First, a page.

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Structurally adaptive mathematical morphology based on nonlinear scale-space decompositions.


Mathematical morphology is a well-known nonlinear image processing methodology based on the application of lattice theory to spatial structures (Serra. 1988; Heijmans and Ronse, 1990). Let E be a subset of the Euclidean Rd or the discrete space [Z.sup.d], considered as the support space of the image, and let T be a set of grey-levels, corresponding to the space of values of the image. It is assumed that T = [bar.R] = R[union]{-[infinity], +[infinity]} a grey-level image is represented by a function.


i.e., f [member of] F(E, T) maps each pixel x [member of] E into a grey-level value t [member of] ST: t = f(x). The two basic morphological mappings F(E, T) [right arrow] F(E, T) are the grey-level dilation and the grey-level erosion given respectively by




where f [member of] F(E, T) is the original grey-level image and b [member of] F(E, T), is the fixed structuring function. The further convention for ambiguous expression is considered: f{x - h) + b(h) = -[infinity] when f(x - h) = -[infinity] or b(h) = -[infinity], and that f{x + h) - b(h) = +[infinity] when f(x + h) = +[infinity] or b(h) = The other morphological operators, such as the opening and the closing, are obtained as products of dilation/erosion. For instance, starting from the adjunction pair {[[delta].sub.b], [[epsilon].sub.b]}, the opening and closing of a grey-level image f according to the structuring function b are the mappings F(E, T) [right arrow] F(E, T) given respectively by

[[gamma].sub.b](f)(x) = [[[delta].sub.b]{[[epsilon].sub.b]{f))]{x),

[[psi].sub.b](f)(x) = [[[delta].sub.b]{[[epsilon].sub.b]{f))]{x) (4)

Particularly interesting in theory and in practical applications (Soille, 1999), the flat grey-level dilation and erosion is obtained when the structuring function is flat and becomes a structuring element. More precisely, a flat structuring function of support subspace B is defined as


where B is a Boolean set, i.e., B [subset or equal to] E or B [member of] P(E), which defines the "shape" of the structuring element. We notice that [B.sup.c] denotes the complement set of B (i. e., B [intersection] [B.sup.c] = [empty set] and B [union] [B.sup.c] = E). The structuring element is defined at the origin o [member of] of] E, then to each point p of E corresponds the translation mapping o to p, and this translation maps B onto [B.sub.p], i.e., [B.sub.p] = {b + p : b [member of] of] B}. Therefore, the flat dilation and erosion of a grey-level image f{x) with respect to the structuring element B are respectively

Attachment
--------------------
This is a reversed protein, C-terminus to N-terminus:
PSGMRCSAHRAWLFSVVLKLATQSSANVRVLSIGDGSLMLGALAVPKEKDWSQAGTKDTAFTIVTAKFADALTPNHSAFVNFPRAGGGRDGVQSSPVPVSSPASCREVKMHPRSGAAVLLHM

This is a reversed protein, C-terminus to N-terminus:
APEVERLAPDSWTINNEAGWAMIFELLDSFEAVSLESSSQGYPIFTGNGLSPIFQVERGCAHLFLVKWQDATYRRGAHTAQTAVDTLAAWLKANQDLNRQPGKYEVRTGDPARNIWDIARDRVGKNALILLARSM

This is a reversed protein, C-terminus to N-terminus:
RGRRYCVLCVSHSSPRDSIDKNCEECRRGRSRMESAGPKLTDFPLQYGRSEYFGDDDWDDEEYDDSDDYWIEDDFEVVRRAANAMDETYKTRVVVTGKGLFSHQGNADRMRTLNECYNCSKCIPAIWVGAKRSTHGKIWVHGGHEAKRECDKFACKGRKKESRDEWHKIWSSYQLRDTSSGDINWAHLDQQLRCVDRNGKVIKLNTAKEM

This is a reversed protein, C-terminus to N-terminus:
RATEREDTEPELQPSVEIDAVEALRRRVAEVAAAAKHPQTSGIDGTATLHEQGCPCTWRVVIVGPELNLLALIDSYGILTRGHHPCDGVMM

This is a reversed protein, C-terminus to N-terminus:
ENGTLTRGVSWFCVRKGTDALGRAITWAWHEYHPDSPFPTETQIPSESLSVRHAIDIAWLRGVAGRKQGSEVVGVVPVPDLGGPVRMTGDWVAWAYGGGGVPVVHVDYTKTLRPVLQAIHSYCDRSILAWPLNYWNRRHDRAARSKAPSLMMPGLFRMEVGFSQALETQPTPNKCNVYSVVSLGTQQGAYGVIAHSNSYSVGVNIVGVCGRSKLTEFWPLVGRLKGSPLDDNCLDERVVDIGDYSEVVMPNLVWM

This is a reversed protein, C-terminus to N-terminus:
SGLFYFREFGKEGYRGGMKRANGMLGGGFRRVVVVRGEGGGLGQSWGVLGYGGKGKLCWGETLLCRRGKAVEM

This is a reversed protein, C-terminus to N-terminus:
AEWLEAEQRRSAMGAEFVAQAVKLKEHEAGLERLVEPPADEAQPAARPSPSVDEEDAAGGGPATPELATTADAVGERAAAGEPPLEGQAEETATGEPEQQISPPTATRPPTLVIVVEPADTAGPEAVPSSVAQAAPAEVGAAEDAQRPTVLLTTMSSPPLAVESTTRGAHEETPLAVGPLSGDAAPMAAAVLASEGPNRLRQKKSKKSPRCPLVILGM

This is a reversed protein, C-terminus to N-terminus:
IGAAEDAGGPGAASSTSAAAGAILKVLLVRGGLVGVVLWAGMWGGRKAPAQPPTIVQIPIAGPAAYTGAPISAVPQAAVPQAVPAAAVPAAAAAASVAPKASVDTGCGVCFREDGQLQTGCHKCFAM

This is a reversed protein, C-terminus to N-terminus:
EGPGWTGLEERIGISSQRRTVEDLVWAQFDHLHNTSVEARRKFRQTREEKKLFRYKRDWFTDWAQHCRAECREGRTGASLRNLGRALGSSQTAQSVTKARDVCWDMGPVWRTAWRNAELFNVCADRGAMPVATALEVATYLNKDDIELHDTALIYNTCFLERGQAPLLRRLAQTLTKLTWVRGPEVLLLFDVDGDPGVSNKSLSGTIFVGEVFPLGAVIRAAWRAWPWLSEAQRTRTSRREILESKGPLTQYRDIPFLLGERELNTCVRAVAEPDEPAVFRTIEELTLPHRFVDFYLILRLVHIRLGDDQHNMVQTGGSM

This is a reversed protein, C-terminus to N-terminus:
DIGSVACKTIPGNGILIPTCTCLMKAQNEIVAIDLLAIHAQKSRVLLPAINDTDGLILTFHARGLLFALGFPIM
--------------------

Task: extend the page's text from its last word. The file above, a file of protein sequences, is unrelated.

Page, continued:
where [??] is the reflection of B with respect to the origin. i.e.,[??] = {-b|b [member of] B}.

Standard formulation of morphological operators is translation invariant in the space ("horizontal" direction invariance) and in the grey-level intensity ("vertical" direction invariance), see properties and proofs in (Heijmans and Ronse, 1990), i.e., for a given translated image g(z) = f(x + y) + r, it is obtained that [[delta].sub.b](g)(z) = [delta]b(f)(x + y) + r. But of course, this result is true if and only if the same structuring function b(x) is considered for each point x of the image. A current challenging topic in mathematical morphology is the construction of adaptive operators; or in other words, operators whose structuring functions become dependent on position or on the input image itself. In previous works, the proposed adaptive operators have been based on two main approaches.

--On the one hand, a variability on the support space E: spatially variable shape of structuring functions according to i) the geometric position in the image: perspective-adapted Morphology by Beucher et al. (1987) and by Cuisenaire (2006), ii) the local regularity of image values: morphological amoebas by Lerallut et al. (2005), intrinsic structuring elements by Debayle and Pinoli (2005) morphological bilateral filtering by Angulo (2011), hi) the orientation: curvilinear morphohessian filter by Tankyevych et al. (2008). locally-variant anisotropic morphological filters by Verdu-Monedero et al. (2011).

--On the other hand, a variability on the value space T: variable size of structuring functions according to the local intensity or contrast: viscous watershed by Vachier and Meyer (2005) and viscous openings/closings by Vachier and Meyer (2007), together with a PDE formulation by Maragos and Vachier (2008).

For a recent overview on the state-the-art on adaptive morphology, the interested reader is invited to papers by Maragos and Vachier (2009) and by Verdu-Monedero et al. (2011). Another recent study by Roerdink (2009) is very interesting for understanding the theoretical limitations of input-adaptive morphological operators.

Motivation of the new adaptive framework